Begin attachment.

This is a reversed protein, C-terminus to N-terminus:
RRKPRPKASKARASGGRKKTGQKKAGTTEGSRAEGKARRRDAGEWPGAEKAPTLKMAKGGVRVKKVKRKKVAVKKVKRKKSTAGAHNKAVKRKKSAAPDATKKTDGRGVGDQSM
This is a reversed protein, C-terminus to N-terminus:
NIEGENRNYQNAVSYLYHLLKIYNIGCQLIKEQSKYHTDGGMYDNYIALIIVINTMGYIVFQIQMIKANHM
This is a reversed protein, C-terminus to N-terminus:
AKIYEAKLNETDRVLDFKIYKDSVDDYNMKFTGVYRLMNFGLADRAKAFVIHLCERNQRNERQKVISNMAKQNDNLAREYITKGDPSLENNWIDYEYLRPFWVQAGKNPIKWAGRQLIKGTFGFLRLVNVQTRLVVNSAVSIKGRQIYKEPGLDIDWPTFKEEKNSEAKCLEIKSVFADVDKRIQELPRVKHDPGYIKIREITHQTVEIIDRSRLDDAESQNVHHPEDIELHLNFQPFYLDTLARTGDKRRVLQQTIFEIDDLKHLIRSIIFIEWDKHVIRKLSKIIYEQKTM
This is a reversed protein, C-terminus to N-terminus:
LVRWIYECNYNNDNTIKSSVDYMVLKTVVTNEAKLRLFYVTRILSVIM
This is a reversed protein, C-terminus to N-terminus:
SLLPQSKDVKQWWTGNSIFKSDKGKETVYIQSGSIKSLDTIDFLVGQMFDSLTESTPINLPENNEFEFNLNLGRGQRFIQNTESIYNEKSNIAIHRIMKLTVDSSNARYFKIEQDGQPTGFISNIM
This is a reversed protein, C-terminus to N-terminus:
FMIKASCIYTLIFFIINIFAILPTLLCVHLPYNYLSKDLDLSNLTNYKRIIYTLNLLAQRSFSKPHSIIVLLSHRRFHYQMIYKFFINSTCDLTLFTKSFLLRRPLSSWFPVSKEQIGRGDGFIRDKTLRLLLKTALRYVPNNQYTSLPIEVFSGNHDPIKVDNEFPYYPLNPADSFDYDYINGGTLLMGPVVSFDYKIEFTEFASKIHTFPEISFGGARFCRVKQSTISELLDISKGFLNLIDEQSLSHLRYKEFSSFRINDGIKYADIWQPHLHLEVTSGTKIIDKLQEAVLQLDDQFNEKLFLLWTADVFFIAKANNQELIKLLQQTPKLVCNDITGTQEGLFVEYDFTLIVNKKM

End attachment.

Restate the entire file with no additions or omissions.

This is a reversed protein, C-terminus to N-terminus:
RRKPRPKASKARASGGRKKTGQKKAGTTEGSRAEGKARRRDAGEWPGAEKAPTLKMAKGGVRVKKVKRKKVAVKKVKRKKSTAGAHNKAVKRKKSAAPDATKKTDGRGVGDQSM
This is a reversed protein, C-terminus to N-terminus:
NIEGENRNYQNAVSYLYHLLKIYNIGCQLIKEQSKYHTDGGMYDNYIALIIVINTMGYIVFQIQMIKANHM
This is a reversed protein, C-terminus to N-terminus:
AKIYEAKLNETDRVLDFKIYKDSVDDYNMKFTGVYRLMNFGLADRAKAFVIHLCERNQRNERQKVISNMAKQNDNLAREYITKGDPSLENNWIDYEYLRPFWVQAGKNPIKWAGRQLIKGTFGFLRLVNVQTRLVVNSAVSIKGRQIYKEPGLDIDWPTFKEEKNSEAKCLEIKSVFADVDKRIQELPRVKHDPGYIKIREITHQTVEIIDRSRLDDAESQNVHHPEDIELHLNFQPFYLDTLARTGDKRRVLQQTIFEIDDLKHLIRSIIFIEWDKHVIRKLSKIIYEQKTM
This is a reversed protein, C-terminus to N-terminus:
LVRWIYECNYNNDNTIKSSVDYMVLKTVVTNEAKLRLFYVTRILSVIM
This is a reversed protein, C-terminus to N-terminus:
SLLPQSKDVKQWWTGNSIFKSDKGKETVYIQSGSIKSLDTIDFLVGQMFDSLTESTPINLPENNEFEFNLNLGRGQRFIQNTESIYNEKSNIAIHRIMKLTVDSSNARYFKIEQDGQPTGFISNIM
This is a reversed protein, C-terminus to N-terminus:
FMIKASCIYTLIFFIINIFAILPTLLCVHLPYNYLSKDLDLSNLTNYKRIIYTLNLLAQRSFSKPHSIIVLLSHRRFHYQMIYKFFINSTCDLTLFTKSFLLRRPLSSWFPVSKEQIGRGDGFIRDKTLRLLLKTALRYVPNNQYTSLPIEVFSGNHDPIKVDNEFPYYPLNPADSFDYDYINGGTLLMGPVVSFDYKIEFTEFASKIHTFPEISFGGARFCRVKQSTISELLDISKGFLNLIDEQSLSHLRYKEFSSFRINDGIKYADIWQPHLHLEVTSGTKIIDKLQEAVLQLDDQFNEKLFLLWTADVFFIAKANNQELIKLLQQTPKLVCNDITGTQEGLFVEYDFTLIVNKKM